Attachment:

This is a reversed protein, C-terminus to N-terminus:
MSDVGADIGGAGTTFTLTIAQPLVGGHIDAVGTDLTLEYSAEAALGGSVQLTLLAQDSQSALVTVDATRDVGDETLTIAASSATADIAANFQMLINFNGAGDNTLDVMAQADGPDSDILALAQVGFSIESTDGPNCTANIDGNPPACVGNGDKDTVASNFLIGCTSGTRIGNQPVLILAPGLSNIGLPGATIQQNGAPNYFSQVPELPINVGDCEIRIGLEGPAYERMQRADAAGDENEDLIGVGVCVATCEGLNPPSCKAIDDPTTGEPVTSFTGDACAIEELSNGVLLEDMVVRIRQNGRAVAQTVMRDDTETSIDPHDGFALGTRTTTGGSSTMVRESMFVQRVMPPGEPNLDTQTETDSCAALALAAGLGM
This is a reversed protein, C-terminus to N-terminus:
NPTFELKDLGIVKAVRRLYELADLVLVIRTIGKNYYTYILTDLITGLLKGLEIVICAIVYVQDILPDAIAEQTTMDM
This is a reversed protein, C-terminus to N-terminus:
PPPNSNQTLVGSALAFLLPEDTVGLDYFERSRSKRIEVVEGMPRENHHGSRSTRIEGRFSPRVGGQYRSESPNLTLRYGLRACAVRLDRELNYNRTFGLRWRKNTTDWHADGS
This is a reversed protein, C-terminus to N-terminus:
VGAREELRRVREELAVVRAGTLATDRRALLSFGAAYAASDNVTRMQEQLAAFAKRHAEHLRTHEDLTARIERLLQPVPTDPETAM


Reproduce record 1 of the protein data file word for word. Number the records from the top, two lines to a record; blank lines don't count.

This is a reversed protein, C-terminus to N-terminus:
MSDVGADIGGAGTTFTLTIAQPLVGGHIDAVGTDLTLEYSAEAALGGSVQLTLLAQDSQSALVTVDATRDVGDETLTIAASSATADIAANFQMLINFNGAGDNTLDVMAQADGPDSDILALAQVGFSIESTDGPNCTANIDGNPPACVGNGDKDTVASNFLIGCTSGTRIGNQPVLILAPGLSNIGLPGATIQQNGAPNYFSQVPELPINVGDCEIRIGLEGPAYERMQRADAAGDENEDLIGVGVCVATCEGLNPPSCKAIDDPTTGEPVTSFTGDACAIEELSNGVLLEDMVVRIRQNGRAVAQTVMRDDTETSIDPHDGFALGTRTTTGGSSTMVRESMFVQRVMPPGEPNLDTQTETDSCAALALAAGLGM